High-speed broadband has finally come to the Dietzes’ country road in Finland, Minn., and “It’s been a life-changer!” according to Lindsey Dietz, writer, entrepreneur and website content director.
Fiber optic expansion in northeastern Minnesota is driving new work opportunities, both for the burgeoning work-at-home freelancer sector, to organizations and companies with no storefronts but big Internet presence. True North Broadband in Cook County completed its last connections in November 2015, and Lake Connections is in the final phase of making connections in some outlying areas of Lake County.
Dietz and her family relocated from Amarillo, Texas, to the North Shore in May 2015 when her husband accepted a job at Wilderness Family Naturals (WFN) in Finland as information technology support. Parents of two home-schooled children, the Dietzes were drawn north by affordable land and a good tech job.
Wilderness Family Naturals is an online supplier of health food products, based in Silver Bay and recently sold to new owner Chris Toal. Toal says that WFN is already a premier provider of organic and natural foods all over the country, with the majority of sales in coconut oil. WFN has no store-front, packaging bulk coconut oil on-site in Silver Bay and sending it out from there. Planning to take online marketing of WFN to a whole new level, Toal says the 20-year-old company has always relied on the Internet. Now, with high-speed broadband finally hooked up there, he anticipates making the company grow through intensive use of social media marketing.
Already working from home as a writer, Dietz says that when they first moved to the area, the lack of Internet service to their house was a hardship, with creative visits to share Internet connections in public places from the car, and overloading their cell phone data plan making it difficult.
With real estate prices out of their range in Texas, the Dietzes feel fortunate to find a house with acreage they can afford. A professional blogger, Dietz has also started her own company of natural food snacks and has developed an e-cookbook for sale.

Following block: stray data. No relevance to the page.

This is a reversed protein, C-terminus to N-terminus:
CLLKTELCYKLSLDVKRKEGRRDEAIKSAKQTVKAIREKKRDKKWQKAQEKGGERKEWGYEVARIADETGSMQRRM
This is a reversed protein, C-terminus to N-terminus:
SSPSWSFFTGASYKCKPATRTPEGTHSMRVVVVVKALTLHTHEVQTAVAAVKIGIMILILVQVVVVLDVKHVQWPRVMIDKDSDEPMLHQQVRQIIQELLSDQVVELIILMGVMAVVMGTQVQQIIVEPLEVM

“Ever since the Internet came back into our lives, it has changed them for the better,” Dietz says. Then this last November, the website she was writing for offered her a lucrative position as content director, a position that would not have been possible for her without high-speed Internet. Now she is managing a team of writers and photographers who live in Oregon, Oklahoma and Canada.
“It’s an opportunity that no way could I have said ‘yes’ to without fast Internet,” says Dietz, who started blogging as a hobby in 2009, and now is using a message application to manage her team in real time.
With many in Lake County finally getting hooked up to Lake Connections broadband and questions surfacing for customers in transition, Cole Dauer’s timing couldn’t be better. Tired of the hustle and bustle of the Twin Cities, Dauer moved to Finland in 2015 to start his own tech support business. Having worked five years for IBM, Dauer decided to branch out on his own as a freelancer.
“I can fix anything from desktops to laptops, replace RAM, take apart hard drives and fix LCD screens,” Dauer says.
Hoping to build up his customer base, he offers free tech support at the Clair Nelson Community Center in Finland one afternoon a week. He also runs training classes and makes house calls to assist customers changing carriers.
Brian Borglum’s Two Harbors company B2 Technologies is a good example of high-speed Internet leveling the playing field regardless of geographic location. In 2008, a year after he had started the company and in the midst an economic crisis that was felt more harshly in northeastern Minnesota than many other places, Borglum moved right into the thick of it.
A freelance web developer working from home, it didn’t matter where he lived, so long as he had decent Internet. So he moved to the place he loved to visit, drawn to Two Harbors by its hiking and camping opportunities. While Borglum has not yet accessed the beefier Lake Connection fiber connection, he says it’s presence is helping him already.
“As soon as Lake Connections came in, it pushed Mediacom to increase their speed and match their price,” something that benefits Borglum. He plans to make the switch, preferring fiber for its more reliable delivery and greater speed. “I can collaborate with designers or agencies from Colorado and Florida,” he states, “or I can log into a customer’s page at the same time to do training, hold webinars or online meetings.”
Organizations like the Finland-based international advocacy group Organic Consumer’s Association utterly depends on the Internet to reach more than 600,000 subscribers. Since they obtained broadband late in 2015, they report having greater power to stream video, enhancing their ability to reach a wider audience.
“We sort of pioneered using the Internet from the backwoods here; now our reach is amazing with Facebook, Instagram, Youtube and Twitter,” says OCA’s Melinda Suelflow, who estimates there are about 2 million followers of their online grassroots campaign.
At the farthest edge of technology’s reach, Bill Hansen at Sawbill Outfitters outside of Tofte says that not only has his business been made more efficient with broadband, but that real estate interest is picking up and he knows of at least four people who have permanently moved to the area now that they can access high-speed Internet.
“There was a lot of pent up demand, people who wanted to move to Cook County, but needed fast Internet,” Hansen says.